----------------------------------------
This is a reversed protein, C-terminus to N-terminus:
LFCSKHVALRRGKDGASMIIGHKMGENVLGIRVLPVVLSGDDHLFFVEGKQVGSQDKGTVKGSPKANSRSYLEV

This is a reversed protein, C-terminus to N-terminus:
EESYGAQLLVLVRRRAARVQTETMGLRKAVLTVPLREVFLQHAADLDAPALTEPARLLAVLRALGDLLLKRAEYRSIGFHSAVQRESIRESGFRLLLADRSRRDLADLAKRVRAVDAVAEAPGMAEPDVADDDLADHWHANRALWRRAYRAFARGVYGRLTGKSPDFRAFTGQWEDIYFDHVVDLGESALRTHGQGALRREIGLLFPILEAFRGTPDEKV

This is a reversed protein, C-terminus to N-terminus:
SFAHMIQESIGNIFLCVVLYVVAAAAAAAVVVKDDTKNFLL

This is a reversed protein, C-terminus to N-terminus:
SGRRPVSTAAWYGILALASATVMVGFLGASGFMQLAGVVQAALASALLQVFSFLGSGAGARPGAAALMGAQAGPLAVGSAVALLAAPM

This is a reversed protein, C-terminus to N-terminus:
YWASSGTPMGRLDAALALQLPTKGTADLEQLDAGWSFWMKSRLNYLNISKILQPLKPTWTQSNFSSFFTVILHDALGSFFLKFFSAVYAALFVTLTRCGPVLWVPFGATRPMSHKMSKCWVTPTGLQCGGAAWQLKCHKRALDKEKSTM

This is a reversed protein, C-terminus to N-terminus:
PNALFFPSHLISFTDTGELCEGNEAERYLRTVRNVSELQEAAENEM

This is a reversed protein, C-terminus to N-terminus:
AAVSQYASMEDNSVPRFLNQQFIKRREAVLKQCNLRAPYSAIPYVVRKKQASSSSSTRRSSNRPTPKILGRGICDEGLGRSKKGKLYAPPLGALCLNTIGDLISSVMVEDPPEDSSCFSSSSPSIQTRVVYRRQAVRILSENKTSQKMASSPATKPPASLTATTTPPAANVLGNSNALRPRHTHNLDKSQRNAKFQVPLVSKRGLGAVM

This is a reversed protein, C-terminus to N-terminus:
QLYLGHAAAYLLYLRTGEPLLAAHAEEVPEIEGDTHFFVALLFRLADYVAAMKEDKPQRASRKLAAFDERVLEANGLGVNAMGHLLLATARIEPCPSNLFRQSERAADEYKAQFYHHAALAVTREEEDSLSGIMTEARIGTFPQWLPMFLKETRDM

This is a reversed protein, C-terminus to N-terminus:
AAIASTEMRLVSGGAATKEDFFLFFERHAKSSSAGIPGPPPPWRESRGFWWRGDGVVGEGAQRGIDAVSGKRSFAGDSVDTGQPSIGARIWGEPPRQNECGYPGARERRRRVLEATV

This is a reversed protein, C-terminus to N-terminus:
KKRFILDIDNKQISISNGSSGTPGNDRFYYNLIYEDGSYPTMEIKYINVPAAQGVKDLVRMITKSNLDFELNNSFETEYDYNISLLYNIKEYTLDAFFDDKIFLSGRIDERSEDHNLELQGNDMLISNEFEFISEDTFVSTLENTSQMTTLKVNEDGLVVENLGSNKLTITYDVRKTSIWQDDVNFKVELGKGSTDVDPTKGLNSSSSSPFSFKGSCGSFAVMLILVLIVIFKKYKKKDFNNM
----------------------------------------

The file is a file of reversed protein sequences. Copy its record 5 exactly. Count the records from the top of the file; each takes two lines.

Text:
This is a reversed protein, C-terminus to N-terminus:
YWASSGTPMGRLDAALALQLPTKGTADLEQLDAGWSFWMKSRLNYLNISKILQPLKPTWTQSNFSSFFTVILHDALGSFFLKFFSAVYAALFVTLTRCGPVLWVPFGATRPMSHKMSKCWVTPTGLQCGGAAWQLKCHKRALDKEKSTM